Welcome to my other blog. I started this one shortly after graduating from the C.I.A, to differentiate between my food and my other thoughts. It's a cozy little place with frequent weird but real, honest thoughts.

There's really not much more to say here, as anything mildly interesting is either down below or written in my Armadillo section above.
Hope you can relate to some of my thoughts and situations, even if they tend to be strange sometimes

Wednesday, August 12, 2009

25.

I've been thinking about death a lot lately. I read a post from a favorite blogger of mine and the life expectancy thing has made me contemplate death nearly every spare moment I've had since its publishing.

Ever since I was old enough to understand death, I've somehow had it in my head I wasn't going to live very long. How long? At the time, I didn't know, but for the past few years the number "25" has been in my head. It's weird.



I don't know the life span of people with NF1. It's out there.  But I don't want to know. I take comfort in the fact that most of my NF friends are 30, 40, 50, and older. All with various levels of NF. And they're alive. With careers, families. They travel and live and are fine. But it doesn't do much. Deep down, I know. I know like we all know: This is something that is going to kill me. The life of someone with NF is usually taken by complications from it. From surgery, from cancer, tumors, things gone wrong and out of control of any doctor.

Now, people out there who don't understand NF, or any disorder at all, will call me irrational and crazy. But do the research. Complications from NF is what kills people with NF. Old age? Hardly.


I write all this to get it out of my head. Maybe if it's here, I wont think about it all. The. Time. But I also write this out of guilt. If you'd read the post I linked above, you'd see that a doctor speaks of life expectations for children with a certain disorder:

"I'm not sure exactly how I feel about how the doctor replied, but the question had been put out there and so perhaps a straightforward answer was appropriate. The doctor put together a hypothetical patient with a number of specific conditions that roughly matched most of the kids at the conference. And then he said it. He just opened his mouth and said it. "Statistically, that patient could expect a lifespan of approximately eight years. If they receive home care rather than full-time clinical care, that number goes up to about ten years."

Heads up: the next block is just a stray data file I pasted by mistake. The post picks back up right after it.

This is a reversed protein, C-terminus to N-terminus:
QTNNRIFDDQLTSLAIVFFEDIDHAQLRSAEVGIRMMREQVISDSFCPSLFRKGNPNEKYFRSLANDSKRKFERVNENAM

Ten years. Ten years? Ten years and I'm worried sick of not seeing 26? Let alone 65? What was I doing at ten? Running around in my sunflower swim suit in the summer. Getting tan and sand in my suit. Playing in leaves, making snowmen. Not even worried about NF, or my future or anything.

And these kids have so many issues. I feel so guilty about it. I feel insensitive, just like the blog author does.
But I'm frustrated. I don't want to think like this. I don't want to worry when I'm going to die.

Know what else freaks me out? This whole Myan Calender thing. It makes my future stop at 2012. Seriously. I feel like NF or The Mayan Calender is going to kill me. And if I do die at 25, maybe I'm better off. Be long gone before the Calender kicks in.

I just can't see myself growing old. I think about getting married, and think about kids, and a future. But they're just thoughts. Not plans.

I don't like surprises. My mind has drifted from tumors and cancer, to car accidents. I drive into work at 4:00 in the morning. I wonder "Is a deer going to spring out and cause a deadly accident?" "Is a drunk going to be on the roads?". I'm very aware of my mortality. I don't take my age into consideration that I'm going to be fine. That nothing bad can happen. Something bad can always happen. Especially with thoughts like that. It always happens when you don't think it's going to happen. I'm one of those people who expect the worst, so when nothing happens I'm pleasantly relieved.

Look at me. I'm usually happy. I'm a high functioning freak. I have a job, a car, and a boyfriend; all of which I like. I'm 23 and I feel like life is just beginning. It just fits that something bad is going to happen. Can't you just feel it?

It's just out there. Lurking. Waiting.

(EDIT: A commenter on another post told me that some family members with NF have lived to be 90 and 80. So I'm feeling a little better. 90! How amazing is that? Unfathomable.

2 comments:

  1. Hey! Thanks for stopping by. Reilly's brain tumor is a juvenile pilocytic astrocytoma. Aside from its rarity, it confused all of his docs by deciding to grow back, which it shouldn't have, since it was supposed to be benign. I feel like I always knew it would grow back, but now I don't have any intuition about it. The source of the tumor, we were told, was random. Nothing to pin it on. That doesn't resonate with me. I feel like SOMEDAY they will know why he had/has this tumor. In the meantime... oy.

    I'd love to hear more of your story.

    xo
    pixiemama

    ReplyDelete
  2. You're always welcome to comment (and I don't mind long comments) also, feel free to email me if you want a more direct exchange - kategriffith at verizon dot net.

    So happy to have "met" you.

    xo

    ReplyDelete

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